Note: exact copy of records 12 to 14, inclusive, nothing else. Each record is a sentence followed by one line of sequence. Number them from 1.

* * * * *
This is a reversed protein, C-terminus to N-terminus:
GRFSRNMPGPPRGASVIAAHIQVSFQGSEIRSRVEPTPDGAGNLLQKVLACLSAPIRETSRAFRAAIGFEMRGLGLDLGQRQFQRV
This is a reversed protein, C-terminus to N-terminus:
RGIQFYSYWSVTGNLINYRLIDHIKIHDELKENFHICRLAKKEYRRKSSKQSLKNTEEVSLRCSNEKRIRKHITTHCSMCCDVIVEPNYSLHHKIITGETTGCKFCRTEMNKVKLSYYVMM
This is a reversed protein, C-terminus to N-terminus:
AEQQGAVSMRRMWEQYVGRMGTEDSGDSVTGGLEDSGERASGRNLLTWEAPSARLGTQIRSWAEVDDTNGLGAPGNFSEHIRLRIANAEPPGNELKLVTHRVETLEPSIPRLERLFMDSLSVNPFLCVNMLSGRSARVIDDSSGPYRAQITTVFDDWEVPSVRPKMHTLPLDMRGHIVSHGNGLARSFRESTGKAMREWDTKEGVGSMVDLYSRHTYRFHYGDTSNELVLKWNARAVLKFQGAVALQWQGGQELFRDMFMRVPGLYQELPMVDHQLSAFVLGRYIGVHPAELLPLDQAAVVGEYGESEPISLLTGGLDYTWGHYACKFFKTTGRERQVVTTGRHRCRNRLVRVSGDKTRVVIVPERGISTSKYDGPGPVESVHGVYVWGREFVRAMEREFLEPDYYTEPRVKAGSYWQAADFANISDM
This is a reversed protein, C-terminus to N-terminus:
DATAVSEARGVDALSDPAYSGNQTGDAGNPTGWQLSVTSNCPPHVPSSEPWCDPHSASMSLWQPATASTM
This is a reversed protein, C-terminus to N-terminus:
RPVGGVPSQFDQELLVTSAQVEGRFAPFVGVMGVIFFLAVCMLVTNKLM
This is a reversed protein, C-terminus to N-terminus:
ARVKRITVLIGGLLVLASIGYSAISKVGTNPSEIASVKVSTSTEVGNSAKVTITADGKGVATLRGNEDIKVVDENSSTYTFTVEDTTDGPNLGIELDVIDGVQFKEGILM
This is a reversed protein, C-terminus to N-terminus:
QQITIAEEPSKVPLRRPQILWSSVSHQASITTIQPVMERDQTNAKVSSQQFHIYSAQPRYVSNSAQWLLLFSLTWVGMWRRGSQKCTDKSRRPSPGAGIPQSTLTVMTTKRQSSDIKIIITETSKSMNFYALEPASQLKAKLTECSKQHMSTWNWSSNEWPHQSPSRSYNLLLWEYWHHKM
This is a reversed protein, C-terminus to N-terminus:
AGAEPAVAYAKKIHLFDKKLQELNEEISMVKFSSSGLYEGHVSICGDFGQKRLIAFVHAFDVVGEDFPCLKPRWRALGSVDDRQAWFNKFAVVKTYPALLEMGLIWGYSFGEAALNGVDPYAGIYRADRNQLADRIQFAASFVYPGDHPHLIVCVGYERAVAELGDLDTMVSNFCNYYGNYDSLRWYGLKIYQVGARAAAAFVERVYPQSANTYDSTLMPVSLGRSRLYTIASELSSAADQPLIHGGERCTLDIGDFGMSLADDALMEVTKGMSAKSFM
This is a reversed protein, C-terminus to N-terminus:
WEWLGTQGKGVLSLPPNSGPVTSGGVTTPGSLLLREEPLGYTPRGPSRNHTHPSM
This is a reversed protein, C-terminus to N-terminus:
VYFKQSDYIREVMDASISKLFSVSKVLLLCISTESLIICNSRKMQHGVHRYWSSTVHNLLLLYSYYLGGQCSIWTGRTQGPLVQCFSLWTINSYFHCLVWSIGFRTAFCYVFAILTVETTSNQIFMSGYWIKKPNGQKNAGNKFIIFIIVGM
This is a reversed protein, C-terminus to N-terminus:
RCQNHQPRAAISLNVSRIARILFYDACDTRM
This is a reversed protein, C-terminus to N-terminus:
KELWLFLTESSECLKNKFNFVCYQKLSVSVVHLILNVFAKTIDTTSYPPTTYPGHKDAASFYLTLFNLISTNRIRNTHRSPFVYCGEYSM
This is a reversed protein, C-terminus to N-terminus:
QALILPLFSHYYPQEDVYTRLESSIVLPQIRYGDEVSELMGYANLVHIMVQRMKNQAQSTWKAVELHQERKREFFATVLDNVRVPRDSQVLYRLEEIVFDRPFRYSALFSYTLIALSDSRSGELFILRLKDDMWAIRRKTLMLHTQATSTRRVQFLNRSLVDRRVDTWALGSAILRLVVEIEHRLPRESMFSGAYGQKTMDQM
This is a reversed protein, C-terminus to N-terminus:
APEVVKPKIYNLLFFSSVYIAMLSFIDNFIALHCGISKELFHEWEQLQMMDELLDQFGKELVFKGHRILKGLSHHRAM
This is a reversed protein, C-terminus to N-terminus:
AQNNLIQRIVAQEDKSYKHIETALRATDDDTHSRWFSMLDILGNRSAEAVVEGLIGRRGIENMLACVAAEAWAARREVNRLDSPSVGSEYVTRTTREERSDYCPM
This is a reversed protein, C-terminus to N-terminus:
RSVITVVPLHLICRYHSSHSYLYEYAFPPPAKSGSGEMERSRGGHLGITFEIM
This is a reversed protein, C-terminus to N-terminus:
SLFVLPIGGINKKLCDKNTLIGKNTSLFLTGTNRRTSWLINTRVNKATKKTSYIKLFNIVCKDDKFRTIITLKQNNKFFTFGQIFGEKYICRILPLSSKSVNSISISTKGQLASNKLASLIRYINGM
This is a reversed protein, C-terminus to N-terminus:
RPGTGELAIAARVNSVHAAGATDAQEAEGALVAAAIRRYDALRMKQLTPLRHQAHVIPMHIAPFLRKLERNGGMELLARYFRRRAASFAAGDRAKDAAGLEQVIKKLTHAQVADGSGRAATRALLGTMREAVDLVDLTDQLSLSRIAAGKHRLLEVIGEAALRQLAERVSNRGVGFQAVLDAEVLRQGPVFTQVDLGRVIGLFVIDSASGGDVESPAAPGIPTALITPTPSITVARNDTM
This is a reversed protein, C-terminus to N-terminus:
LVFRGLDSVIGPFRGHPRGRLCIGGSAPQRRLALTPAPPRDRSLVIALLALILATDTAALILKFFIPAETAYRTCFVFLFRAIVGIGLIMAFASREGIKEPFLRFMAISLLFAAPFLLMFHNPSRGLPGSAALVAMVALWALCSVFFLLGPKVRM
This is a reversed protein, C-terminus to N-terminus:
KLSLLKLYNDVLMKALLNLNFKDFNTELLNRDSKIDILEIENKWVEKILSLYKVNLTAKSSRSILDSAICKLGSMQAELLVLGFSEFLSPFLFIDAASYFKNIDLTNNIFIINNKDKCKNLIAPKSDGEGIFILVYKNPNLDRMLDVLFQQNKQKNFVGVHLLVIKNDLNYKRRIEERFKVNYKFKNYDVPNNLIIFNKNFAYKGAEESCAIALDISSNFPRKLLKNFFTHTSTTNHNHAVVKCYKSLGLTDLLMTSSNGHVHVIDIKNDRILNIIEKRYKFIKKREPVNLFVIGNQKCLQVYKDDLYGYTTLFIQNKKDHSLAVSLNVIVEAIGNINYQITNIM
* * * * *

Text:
This is a reversed protein, C-terminus to N-terminus:
KELWLFLTESSECLKNKFNFVCYQKLSVSVVHLILNVFAKTIDTTSYPPTTYPGHKDAASFYLTLFNLISTNRIRNTHRSPFVYCGEYSM
This is a reversed protein, C-terminus to N-terminus:
QALILPLFSHYYPQEDVYTRLESSIVLPQIRYGDEVSELMGYANLVHIMVQRMKNQAQSTWKAVELHQERKREFFATVLDNVRVPRDSQVLYRLEEIVFDRPFRYSALFSYTLIALSDSRSGELFILRLKDDMWAIRRKTLMLHTQATSTRRVQFLNRSLVDRRVDTWALGSAILRLVVEIEHRLPRESMFSGAYGQKTMDQM
This is a reversed protein, C-terminus to N-terminus:
APEVVKPKIYNLLFFSSVYIAMLSFIDNFIALHCGISKELFHEWEQLQMMDELLDQFGKELVFKGHRILKGLSHHRAM